Leeds Holocaust campaigner recognised in New Year honours list
Leeds has been well represented in the Queen’s New Year Honours list with several people from the city being recognised.
From a woman whose parents perished in the Holocaust, to a man who has driven the development of apprenticeships across the county, this year’s awards are celebrating ordinary people making a difference.
Gertrude Silman is the life president of the Holocaust Survivors’ Friendship Association (HSFA) and has been made an MBE for services to Holocaust Education.
The 90-year-old, of Queenshill Avenue, Moortown, said she had been surprised to be made an MBE as she had been happy to work for the community.
Originally from Czechoslovakia, she was sent by her parents to England in 1939 at the age of nine where she was fostered by numerous families. She came to Leeds to go to university and met her future husband.
Mrs Silman became a university lecturer in biochemistry but in 1995 also became one of the founder members of the Holocaust Survivors’ Friendship Association (HSFA) which was set up to reduce the isolation of Holocaust survivors, refugees and Kindertransportees in the north of England.
From 2001 the survivors started to engage with schools as survivors felt they wanted to share their stories. Mrs Silman has told her personal story to more than 75,000 young people over at least 15 years in schools and community groups in the north of England.
Of her work with the Association she said: “I have been secretary, chair, honorary life president – all of these things and in the last three years I have had several strokes and I have come back again.
“It is very dear to my heart because we need to be able to make a better world where people respect each other and live side by side irrespective of background and I feel quite passionate about that.”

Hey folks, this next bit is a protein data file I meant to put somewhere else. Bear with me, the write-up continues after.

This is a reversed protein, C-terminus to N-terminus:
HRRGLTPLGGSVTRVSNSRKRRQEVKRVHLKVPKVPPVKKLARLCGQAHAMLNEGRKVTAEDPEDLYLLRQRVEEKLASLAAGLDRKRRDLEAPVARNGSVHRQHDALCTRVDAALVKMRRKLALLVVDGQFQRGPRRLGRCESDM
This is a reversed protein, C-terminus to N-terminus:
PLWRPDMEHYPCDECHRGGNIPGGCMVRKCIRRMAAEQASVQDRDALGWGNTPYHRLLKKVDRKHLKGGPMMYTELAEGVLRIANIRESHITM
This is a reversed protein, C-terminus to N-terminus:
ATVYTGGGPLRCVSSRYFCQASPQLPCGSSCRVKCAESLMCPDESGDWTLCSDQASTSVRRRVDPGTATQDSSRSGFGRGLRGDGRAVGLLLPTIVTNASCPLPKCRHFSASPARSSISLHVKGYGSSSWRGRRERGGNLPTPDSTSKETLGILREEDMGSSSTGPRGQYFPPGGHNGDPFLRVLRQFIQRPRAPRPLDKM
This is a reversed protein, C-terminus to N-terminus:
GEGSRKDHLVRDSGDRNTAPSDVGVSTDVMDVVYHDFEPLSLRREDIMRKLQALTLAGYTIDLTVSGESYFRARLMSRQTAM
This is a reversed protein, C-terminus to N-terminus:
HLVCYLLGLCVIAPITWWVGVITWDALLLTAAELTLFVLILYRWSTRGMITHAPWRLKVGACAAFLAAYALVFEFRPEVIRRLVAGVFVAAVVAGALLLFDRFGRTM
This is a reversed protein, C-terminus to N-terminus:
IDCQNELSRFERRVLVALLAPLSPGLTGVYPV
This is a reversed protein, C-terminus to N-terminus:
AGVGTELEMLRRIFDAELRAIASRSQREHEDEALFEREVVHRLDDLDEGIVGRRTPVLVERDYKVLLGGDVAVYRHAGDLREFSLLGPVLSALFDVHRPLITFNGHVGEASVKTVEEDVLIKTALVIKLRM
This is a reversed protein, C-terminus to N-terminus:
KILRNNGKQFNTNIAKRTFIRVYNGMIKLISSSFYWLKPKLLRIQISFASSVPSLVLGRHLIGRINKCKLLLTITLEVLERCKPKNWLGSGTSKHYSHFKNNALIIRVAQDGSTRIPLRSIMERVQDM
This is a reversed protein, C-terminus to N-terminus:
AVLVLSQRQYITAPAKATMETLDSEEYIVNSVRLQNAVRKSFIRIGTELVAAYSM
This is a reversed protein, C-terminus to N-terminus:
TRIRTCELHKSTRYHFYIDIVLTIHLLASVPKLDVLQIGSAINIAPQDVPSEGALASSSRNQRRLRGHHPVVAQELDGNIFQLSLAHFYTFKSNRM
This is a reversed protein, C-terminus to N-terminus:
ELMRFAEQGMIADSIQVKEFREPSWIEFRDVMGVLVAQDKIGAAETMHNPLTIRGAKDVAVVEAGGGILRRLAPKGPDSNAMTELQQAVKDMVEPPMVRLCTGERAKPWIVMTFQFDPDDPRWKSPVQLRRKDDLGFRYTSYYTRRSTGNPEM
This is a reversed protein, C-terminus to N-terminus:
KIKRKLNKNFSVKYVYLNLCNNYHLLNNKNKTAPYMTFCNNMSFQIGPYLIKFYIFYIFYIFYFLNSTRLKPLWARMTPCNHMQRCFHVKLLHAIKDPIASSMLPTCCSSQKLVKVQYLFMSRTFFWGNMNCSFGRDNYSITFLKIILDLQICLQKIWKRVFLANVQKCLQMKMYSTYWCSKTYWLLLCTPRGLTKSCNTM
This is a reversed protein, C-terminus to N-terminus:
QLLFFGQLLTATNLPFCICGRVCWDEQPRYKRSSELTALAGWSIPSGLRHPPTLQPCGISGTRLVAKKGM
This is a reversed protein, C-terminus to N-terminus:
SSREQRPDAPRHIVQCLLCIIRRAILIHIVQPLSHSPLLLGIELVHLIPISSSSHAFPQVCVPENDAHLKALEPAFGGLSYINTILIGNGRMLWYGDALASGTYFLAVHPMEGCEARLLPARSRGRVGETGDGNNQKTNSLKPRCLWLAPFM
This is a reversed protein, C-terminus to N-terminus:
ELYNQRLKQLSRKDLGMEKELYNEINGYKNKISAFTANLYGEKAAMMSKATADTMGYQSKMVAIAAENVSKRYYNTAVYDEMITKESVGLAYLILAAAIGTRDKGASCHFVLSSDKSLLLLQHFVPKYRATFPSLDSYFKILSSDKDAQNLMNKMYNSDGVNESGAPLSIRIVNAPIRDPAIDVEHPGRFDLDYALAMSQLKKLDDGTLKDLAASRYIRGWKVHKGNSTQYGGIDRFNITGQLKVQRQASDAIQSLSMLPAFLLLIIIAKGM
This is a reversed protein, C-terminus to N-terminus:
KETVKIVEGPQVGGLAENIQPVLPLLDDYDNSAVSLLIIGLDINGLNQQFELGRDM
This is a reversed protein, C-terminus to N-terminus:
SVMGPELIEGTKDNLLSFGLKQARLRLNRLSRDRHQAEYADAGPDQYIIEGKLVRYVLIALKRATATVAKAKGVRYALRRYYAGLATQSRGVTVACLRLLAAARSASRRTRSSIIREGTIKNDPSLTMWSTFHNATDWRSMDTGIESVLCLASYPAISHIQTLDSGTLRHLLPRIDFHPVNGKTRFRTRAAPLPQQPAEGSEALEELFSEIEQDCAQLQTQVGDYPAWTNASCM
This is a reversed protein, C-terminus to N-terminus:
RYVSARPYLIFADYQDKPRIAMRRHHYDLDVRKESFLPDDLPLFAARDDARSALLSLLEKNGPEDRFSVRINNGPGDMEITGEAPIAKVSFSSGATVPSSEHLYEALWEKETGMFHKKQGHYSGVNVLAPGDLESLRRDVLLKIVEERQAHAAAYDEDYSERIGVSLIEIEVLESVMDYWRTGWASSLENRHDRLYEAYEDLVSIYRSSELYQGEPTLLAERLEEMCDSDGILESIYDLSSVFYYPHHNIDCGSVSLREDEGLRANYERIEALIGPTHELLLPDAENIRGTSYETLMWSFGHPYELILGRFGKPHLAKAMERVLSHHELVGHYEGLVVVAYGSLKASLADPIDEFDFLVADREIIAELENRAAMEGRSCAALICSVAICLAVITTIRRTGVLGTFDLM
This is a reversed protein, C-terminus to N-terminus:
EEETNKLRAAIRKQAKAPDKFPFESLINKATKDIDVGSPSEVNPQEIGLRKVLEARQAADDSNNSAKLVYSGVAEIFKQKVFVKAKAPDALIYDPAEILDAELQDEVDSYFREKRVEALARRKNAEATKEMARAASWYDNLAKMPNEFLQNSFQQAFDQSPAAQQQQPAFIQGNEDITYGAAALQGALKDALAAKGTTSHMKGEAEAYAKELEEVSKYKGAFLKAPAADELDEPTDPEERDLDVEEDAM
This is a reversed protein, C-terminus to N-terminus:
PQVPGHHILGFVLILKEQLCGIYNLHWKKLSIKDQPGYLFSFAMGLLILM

She knows that her father died in Auschwitz and that her mother was one of the two million people never found.
After retirement Mrs Silman set about doing voluntary work with HSFA and also the Leeds Older People’s Forum, especially after being widowed in 2004.
She added: “It is a surprise but a very pleasant one. I have done voluntary work all of my life. It goes back to someone many years ago saying to me, ‘people helped you, so you have to give something back’ and I took that to heart.”
Who else in Leeds and Wakefield has been awarded honours?
* Thomas Messenger Riordan. Chief executive Leeds City Council. For services to Local Government.
* Ali Akbor. Chief executive Officer Unity Housing Association. For services to the community in Leeds.
* Professor Philip Howard. Consultant Pharmacist Leeds Teaching Hospitals NHS Trust and lately National Project Lead, Antimicrobial Resistance, NHS Improvement. For services to Healthcare.
* Col Patrick Cairns, DL. Chief executive, St George's Police Children's Trust and Police Treatment Centres Charities. For services to Police Charities.
* Francis Stephen Clayton. Chair Yorkshire and the Humber Apprenticeship Ambassador Network. For services to Apprenticeships.
* Kathryn Anne Farrington. Special Educational Needs and Disabilities Coordinator Drighlington Primary School, Leeds. For services to Children and Young People.
* Maureen Alyson Hughes. Foster Carer Leeds City Council. For services to Children and Young People in Leeds.
* William George Hughes. Foster Carer Leeds City Council. For services to Children and Young People in Leeds.
* Ruth Terry. Head of Service Children's Social Work, Leeds City Council. For services to Children and Families.
* Angela Wright. Foster Carer Wakefield Metropolitan District Council. For services to Children in Wakefield.
* Pauline Janet Burns. For services to the community in Knottlingley. West Yorkshire.
* Amy Hearn. For services to Libraries.